The New Menachem Begin Heritage Center

The new building of The Menachem Begin Heritage Center was dedicated in Jerusalem yesterday, in the presence of Prime Minister Ariel Sharon and other dignitaries.

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, | updated: 17:52

The new building of The Menachem Begin Heritage Center was dedicated in Jerusalem yesterday, in the presence of Prime Minister Ariel Sharon and other dignitaries. The four-story building, funded completely by donations, contains an interactive 650-square meter museum, a large library and archives, a research institute, a Knesset-like auditorium, and more. Yisrael Medad, responsible for Content, Information and Educational Programs at the center, talked about it with Arutz-7's Ariel Kahane. Excerpts from the interview:

Medad: "The idea of a heritage center for Menachem Begin took a big leap in 1998 when the Knesset passed a law calling for the establishment of heritage centers for both Begin and Yitzchak Rabin - similar to Presidential Libraries in the U.S. These are not political institutions, but rather designed to educate and pass on a legacy... We try to understand and interpret the path and legacy of Menachem Begin in the broadest manner. For instance, in the museum there is a Legacy Boulevard, including six departments, such as Social Justice, Security, Our Right to the Land of Israel, the Return to Zion, and more. These are all issues that are part of his legacy, which he was able to implement only within the limits set by the fact that he was not only a ideologue, but also a politician who tried to get things done..."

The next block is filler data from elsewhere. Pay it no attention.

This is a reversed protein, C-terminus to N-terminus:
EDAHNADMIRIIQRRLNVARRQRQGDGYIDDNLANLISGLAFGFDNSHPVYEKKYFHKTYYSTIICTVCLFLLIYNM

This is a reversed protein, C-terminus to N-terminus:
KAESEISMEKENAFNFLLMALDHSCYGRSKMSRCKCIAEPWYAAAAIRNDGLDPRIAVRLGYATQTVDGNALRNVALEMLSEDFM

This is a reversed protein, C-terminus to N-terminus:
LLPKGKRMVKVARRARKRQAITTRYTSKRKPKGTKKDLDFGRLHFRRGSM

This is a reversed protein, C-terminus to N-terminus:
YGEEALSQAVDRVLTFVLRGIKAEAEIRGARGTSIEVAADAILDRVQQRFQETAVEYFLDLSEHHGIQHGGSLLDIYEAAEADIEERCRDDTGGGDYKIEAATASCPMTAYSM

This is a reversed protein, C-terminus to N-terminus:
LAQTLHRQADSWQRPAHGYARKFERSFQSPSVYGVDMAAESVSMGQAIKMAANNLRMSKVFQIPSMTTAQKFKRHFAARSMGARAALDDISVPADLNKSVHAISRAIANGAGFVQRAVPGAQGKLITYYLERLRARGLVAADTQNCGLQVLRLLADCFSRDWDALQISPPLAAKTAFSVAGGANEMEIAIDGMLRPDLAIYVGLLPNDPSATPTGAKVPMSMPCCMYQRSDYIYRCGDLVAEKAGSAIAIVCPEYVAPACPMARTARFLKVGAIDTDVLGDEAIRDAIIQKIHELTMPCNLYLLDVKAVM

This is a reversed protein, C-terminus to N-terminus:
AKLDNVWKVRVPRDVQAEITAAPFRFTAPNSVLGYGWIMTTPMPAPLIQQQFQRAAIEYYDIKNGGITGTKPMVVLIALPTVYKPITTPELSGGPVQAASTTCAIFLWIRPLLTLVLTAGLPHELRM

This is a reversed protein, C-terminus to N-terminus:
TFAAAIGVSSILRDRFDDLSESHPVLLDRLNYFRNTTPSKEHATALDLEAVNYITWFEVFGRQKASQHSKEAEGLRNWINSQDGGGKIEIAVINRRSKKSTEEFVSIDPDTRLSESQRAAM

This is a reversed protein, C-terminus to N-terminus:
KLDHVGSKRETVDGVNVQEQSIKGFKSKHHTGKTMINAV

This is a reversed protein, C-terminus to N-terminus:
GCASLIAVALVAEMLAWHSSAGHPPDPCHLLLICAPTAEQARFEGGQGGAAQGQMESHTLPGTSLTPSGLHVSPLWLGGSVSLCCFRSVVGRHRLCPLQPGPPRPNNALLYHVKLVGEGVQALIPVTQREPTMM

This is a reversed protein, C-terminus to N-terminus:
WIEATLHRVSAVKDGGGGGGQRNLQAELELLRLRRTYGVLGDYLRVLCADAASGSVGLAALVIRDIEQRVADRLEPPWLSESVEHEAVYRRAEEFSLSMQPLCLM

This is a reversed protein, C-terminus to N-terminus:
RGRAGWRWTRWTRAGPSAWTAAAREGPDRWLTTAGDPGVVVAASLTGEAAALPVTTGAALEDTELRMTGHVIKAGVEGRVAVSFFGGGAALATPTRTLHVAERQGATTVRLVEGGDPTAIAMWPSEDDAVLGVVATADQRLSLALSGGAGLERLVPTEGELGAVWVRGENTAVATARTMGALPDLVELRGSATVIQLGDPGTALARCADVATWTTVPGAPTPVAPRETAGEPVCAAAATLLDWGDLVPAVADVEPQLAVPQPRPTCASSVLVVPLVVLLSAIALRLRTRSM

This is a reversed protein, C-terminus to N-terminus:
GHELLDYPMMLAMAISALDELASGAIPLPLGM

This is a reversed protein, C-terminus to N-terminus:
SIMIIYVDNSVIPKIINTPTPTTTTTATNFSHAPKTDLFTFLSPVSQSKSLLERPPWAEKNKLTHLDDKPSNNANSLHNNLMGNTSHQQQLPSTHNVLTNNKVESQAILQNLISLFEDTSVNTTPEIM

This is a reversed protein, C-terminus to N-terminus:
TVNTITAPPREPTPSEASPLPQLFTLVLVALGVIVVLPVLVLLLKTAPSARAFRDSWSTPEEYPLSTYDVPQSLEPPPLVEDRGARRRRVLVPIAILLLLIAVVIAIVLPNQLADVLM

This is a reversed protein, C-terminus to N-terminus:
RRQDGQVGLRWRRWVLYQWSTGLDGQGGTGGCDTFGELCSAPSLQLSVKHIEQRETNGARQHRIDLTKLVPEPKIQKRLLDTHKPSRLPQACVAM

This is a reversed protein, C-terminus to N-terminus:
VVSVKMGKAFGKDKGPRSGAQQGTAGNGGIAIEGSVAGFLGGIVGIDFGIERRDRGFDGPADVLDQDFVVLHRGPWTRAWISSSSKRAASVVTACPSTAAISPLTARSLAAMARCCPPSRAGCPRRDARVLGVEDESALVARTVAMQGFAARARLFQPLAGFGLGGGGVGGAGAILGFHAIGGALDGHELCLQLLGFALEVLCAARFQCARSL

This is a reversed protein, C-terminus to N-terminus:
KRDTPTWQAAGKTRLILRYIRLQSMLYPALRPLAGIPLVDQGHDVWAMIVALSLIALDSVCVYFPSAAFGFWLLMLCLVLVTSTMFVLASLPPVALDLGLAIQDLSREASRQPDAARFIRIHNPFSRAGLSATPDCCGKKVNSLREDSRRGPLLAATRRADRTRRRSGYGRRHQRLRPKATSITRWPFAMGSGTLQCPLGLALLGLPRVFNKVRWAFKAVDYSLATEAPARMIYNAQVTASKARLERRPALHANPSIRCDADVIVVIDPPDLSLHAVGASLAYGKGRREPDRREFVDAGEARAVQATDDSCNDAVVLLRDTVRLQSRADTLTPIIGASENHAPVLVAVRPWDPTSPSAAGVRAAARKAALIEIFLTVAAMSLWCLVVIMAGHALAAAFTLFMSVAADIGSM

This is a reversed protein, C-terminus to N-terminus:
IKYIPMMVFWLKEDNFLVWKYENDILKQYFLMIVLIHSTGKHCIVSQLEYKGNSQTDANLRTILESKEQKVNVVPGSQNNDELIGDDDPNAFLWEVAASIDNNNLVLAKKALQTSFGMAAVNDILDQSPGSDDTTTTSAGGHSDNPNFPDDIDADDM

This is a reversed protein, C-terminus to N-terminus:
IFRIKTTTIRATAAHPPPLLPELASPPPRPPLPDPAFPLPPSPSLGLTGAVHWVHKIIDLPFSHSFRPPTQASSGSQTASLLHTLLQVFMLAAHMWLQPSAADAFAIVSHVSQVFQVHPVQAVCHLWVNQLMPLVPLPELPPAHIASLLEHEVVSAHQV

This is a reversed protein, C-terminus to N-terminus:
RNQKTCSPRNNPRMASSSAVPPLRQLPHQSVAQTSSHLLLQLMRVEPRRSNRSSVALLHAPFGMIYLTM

A-7: "Where is the building located?"
Medad: "It is on a new street near the train station, overlooking Ben Hinnom Valley towards Mt. Zion and the Old City... In addition to all the various cultural and educational features, we are trying to work on ways to attract people to the building. There is a cafe, for instance, entitled White Nights, named after Begin's book describing his years in exile."

Aspects of Begin's legacy include:
* his leadership of the anti-British Etzel organization in the 1940's;
* his prevention of civil war - twice (once when the Haganah organization moved against Etzel in a campaign known as the "Saison," abducting Etzel members and turning them over to the British, and once after the Altalena affair in which Ben-Gurion ordered IDF troops to fire on an Etzel ship carrying weapons and men, including Begin himself);
* the settling of much of Judea and Samaria;
* the peace treaty he signed with Egypt ("the best agreement Israel ever made," he called it);
* the bombing of the Osirak nuclear reactor in Iraq in 1981 ("a terrible dilemma... I thought, what will be with our children when Saddam Hussein has 2-3 Hiroshima-type bombs?");
* the Peace for Galilee War of 1982;
and more.

A-7: "...So this is not only a Menachem Begin center, but really a very central cultural and ideological center for the entire nationalist-camp?"
Medad: "The short answer is yes, and the longer answer is that I always envied the religious-Zionist camp that has yeshivot and institutions. But in the nationalist camp, we never succeeded in doing this. For various reasons, this camp was unable to build a worthy center for its legacy. There is the Jabotinsky Center in Tel Aviv, but we can't get the youth to really identify with Jabotinsky, who died in 1940. We will try to do this now with this new tool that we have."

A-7: "What, of Menachem Begin's legacy, is the most significant to you?"
Medad: "Something that his close aide Yechiel Kadishai once quoted him as saying, that first and above
all, one must be a decent person. [He was] open to vision and to faith... If you're looking for a politician who is respected for his personality, his character and his values - it's Menachem Begin, and this is the man whose legacy we wish to pass on."